REPLY
H. P. Zeek

Geological Institute, Copenhagen University, 1350K Copenhagen, Denmark

P. Monie
Geological Institute, Montpellier University, Montpellier, France
I. M. Villa

Isotope Geological Unit, Bern University, Bern, Switzerland A major point in our paper (Zeck et aI., 1992), namely the paleontological age that terminates the time-temperature calibration of our coolinguplift-exhumation sequence apparently was not quite clear to de Jong. Unlike most other cooling-uplift studies, our reconstructed cooling histories for three areas within the Alpujarride nappe complex end under ambient surface conditions. This implies active removal of cover material after passing through the isotopic closure temperature windows to produce a transgression surface. Thrusting of Alpujarride nappe complexes over cooler Nevado-Fihibride basement, claimed by de Jong as an alternative cooling model, is clearly not enough. The situation is best illustrated in Figure 1, which reproduces one of de Jong's figures (Van Wees et aI.,

NW

<===:J EXT ENS ION r::::=::::)

SE

MANTLE
Figure 1. Schematic northwest-southeast sections illustrating suggested cooling thrust phase (de Jong's Comment) inverting a suggested earlier extension. N = Nevado-Filabride nappe complex; LA = Lower Alpujarride nappe complex; HA = Higher Alpujarride nappe complex.

1992). The section indicates that after the hypothesized cooling thrust phase the cover stilI bas to be removed; if anything, the thrusting will thicken the cover. The quintessence of the data we presented (Zeck et ai., 1992) is that the time span indicated between the biotite and muscovite isotopic closure ages and the paleontological age of the transgressive sedimentary rocks is within a few million years. On this basis, we expressed doubt whether erosion alone could have been the operational process and instead suggested an extensional tectonic setting, tectonic unroofing, uplift, and exhumation as the cause of the rapid cooling (Zeck et aI., 1992). De long makes a lot out of the presumed concordance of KI Ar ages for rocks overlying and underlying "the peridotites" and claims it supports his cooling-thrust theory. For the Sierra Alpujata slab the concordance is indicated by present data, but there are no data to support a regional generalization. Furthermore, the conclusive power of such concordance is doubtful. It is in agreement with, or does not deny, several other models, including our suggestion of tectonic unroofing. The cited apparent age concordance (De Jong's Comment) merely indicates that the cooling through the closure temperature of the K-Ar system took place at approximately the same time below and above the peridotite slab in the Sierra Alpujata. De long states that we discussed the very high cooling and uplift rates within the context of extension-induced mantle diapirism due to lithosphere slab detachment, and he claims that we believe that extension is the prime cooling mechanism and that we envisage the very rapid cooling to take place during progressive extension. These references and several others made to our paper (Zeck et aI., 1992) are not quite correct and draw a misleading picture of our suggestions. The background for our suggestion of tectonic unroofing has been explained above; it should be noted that we specifically kept open the possibility of body-force-controlled extensional tectonics in the crustal section within an overall compressive regime. Apart from assigning this tectonic event to the late stage of the orogeny, we pointedly did not attempt to incorporate it into a regional orogenic scenario. Space limitations did not allow it, and our data do not restrain and are not dependent on, e.g., direction of movement, correlation with existing schemes of deformation phases, or the occurrence and importance of shear beating. In the last paragraph of the paper (Zeek et al., 1992) we drew attention to a recent tomography analysis by Blanco and Spakman (1992) which, following upon earlier seismic work by Chung and Kanamori (1976), Udias et aI. (1976), and Buforn et a\. (1988), indicates the presence of a northeast-striking, roughly vertical, detached lithospheric fragment at a depth of 200-700 km in the mantle of the Betic- Alboran region. We regarded this as very important evidence and suggested that the detached slab might represent a remnant of an earlier active, northwestward-dipping subduction zone. Its location and orientation would agree with the suggested southeastward drift of the Iberian block in connection with the opening of the North Atlantic and the resulting involvement of the western realm of the Tethys-i.e., the Alpine orogeny. We made the carefully phrased suggestions that (1) the detachment of the lithospheric slab might have been a contributive factor to the very high rates of cooling, uplift, and exhumation which our data seem to imply for the Alpujarride nappe complex within the remaining, nonsubducted lithosphere, and (2) the sinking of the slab possibly induced diapirism in the surrounding mantle. We conclude that the detailed and decisively formulated geodynamic scenario presented by de J ong is not supported by the data we presented (Zeck et aI., 1992). The phase of late-stage tectonic unroofing we suggested is accommodated much better by other orogenic models (e.g., Tubia et aI., 1992).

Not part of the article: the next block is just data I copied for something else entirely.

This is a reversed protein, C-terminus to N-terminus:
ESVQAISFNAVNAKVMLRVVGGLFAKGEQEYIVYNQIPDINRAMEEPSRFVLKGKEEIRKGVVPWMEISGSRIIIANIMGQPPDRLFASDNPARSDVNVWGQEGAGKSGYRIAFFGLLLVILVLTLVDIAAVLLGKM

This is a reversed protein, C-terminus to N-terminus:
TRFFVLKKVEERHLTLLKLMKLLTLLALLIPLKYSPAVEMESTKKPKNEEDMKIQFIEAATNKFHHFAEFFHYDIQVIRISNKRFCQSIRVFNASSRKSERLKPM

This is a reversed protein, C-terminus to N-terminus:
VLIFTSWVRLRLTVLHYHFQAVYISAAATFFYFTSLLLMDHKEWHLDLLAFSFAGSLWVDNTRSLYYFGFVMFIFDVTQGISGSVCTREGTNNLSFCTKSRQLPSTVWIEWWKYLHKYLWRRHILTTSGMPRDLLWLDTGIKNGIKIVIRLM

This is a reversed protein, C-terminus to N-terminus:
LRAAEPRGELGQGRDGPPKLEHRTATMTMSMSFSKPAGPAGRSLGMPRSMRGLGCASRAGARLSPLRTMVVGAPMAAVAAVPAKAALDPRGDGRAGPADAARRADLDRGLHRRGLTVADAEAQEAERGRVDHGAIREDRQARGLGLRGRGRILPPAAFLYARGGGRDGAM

REFERENCES CITED Blanco, M.J., and Spakman, W., 1992, The P-wave velocity structure of the mantle below the Iberian peninSUla: Evidence for subducted lithosphere below southern Spain: Tectonophysics (in press): Buforn, E., Udlas, A., and Mezcua, J., 1988, Seismicity and focal mechanisms in south Spain: Seismological Society of America Bulletin, v. 78, p. 1372-1382.

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Chung, W.-Y., and Kanamori, H., 1976, Source process and tectonic implications of the Spanish deep-focus earthquake of March 29,1954: Physics ofthe Earth and Planetary Interiors, v. 13, p. 85-96. Tubia, J.M., Cuevas, J., Navarro-Vila, F., and Alvarez, F., 1992, Tectonic evolution of the Alpujarride Complex (Betic Cordillera, southern Spain): Journal of Structural Geology, v. 14, p. 193-203. Udias, A., L6pez Arroyo, A., and Mezcua, J., 1976, Seismo-tectonics of the AzoresAlboran region: Tectonophysics, v. 31, p. 259-289.

Van Wees, J.D., de Jong, K., and Cloetingh, S., 1992, Two-dimensional P-T-t modelling and the dynamics of extension and inversion in the Betic Zone (SE Spain): Tectonophysics, v. 203, p. 305-324. Zeck, H.P., Monj{~, P., Villa, I.M., and Hansen, B.T., 1992, Very high rates of cooling and uplift in the Alpine belt of the Betic Cordilleras, southern Spain: Geology, v. 20, p. 79-82.